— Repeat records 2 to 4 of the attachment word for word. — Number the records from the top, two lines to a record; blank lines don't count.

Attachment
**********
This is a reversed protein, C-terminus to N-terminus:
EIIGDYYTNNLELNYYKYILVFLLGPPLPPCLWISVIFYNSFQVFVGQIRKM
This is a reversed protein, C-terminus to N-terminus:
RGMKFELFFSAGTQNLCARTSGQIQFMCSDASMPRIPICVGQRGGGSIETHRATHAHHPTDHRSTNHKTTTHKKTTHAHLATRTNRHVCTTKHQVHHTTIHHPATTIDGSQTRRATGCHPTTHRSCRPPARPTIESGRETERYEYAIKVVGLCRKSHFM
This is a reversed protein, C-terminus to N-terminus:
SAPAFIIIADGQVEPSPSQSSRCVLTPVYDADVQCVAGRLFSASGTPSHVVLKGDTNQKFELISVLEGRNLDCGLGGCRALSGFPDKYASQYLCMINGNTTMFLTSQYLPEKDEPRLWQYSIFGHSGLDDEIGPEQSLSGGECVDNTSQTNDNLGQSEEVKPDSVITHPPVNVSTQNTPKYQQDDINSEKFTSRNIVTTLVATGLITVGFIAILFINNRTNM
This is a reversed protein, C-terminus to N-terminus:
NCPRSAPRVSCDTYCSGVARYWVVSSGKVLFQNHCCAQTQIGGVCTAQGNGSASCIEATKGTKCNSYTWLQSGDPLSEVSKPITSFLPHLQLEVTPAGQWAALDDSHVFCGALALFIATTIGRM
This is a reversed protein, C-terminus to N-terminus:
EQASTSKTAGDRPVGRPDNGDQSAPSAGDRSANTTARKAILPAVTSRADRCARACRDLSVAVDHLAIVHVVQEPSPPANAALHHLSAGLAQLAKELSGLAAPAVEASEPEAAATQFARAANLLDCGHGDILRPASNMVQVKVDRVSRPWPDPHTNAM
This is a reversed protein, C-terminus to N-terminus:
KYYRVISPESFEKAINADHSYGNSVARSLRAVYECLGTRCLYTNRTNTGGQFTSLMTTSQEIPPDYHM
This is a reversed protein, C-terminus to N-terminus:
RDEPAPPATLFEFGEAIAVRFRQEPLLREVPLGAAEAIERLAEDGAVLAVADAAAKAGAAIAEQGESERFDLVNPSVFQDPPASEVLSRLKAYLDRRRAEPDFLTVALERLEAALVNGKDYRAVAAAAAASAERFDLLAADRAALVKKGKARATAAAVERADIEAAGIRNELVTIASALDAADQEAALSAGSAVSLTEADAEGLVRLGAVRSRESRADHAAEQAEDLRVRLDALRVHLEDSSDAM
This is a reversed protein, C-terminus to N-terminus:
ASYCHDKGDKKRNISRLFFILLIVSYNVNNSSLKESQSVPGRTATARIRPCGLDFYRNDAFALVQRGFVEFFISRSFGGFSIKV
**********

This is a reversed protein, C-terminus to N-terminus:
RGMKFELFFSAGTQNLCARTSGQIQFMCSDASMPRIPICVGQRGGGSIETHRATHAHHPTDHRSTNHKTTTHKKTTHAHLATRTNRHVCTTKHQVHHTTIHHPATTIDGSQTRRATGCHPTTHRSCRPPARPTIESGRETERYEYAIKVVGLCRKSHFM
This is a reversed protein, C-terminus to N-terminus:
SAPAFIIIADGQVEPSPSQSSRCVLTPVYDADVQCVAGRLFSASGTPSHVVLKGDTNQKFELISVLEGRNLDCGLGGCRALSGFPDKYASQYLCMINGNTTMFLTSQYLPEKDEPRLWQYSIFGHSGLDDEIGPEQSLSGGECVDNTSQTNDNLGQSEEVKPDSVITHPPVNVSTQNTPKYQQDDINSEKFTSRNIVTTLVATGLITVGFIAILFINNRTNM
This is a reversed protein, C-terminus to N-terminus:
NCPRSAPRVSCDTYCSGVARYWVVSSGKVLFQNHCCAQTQIGGVCTAQGNGSASCIEATKGTKCNSYTWLQSGDPLSEVSKPITSFLPHLQLEVTPAGQWAALDDSHVFCGALALFIATTIGRM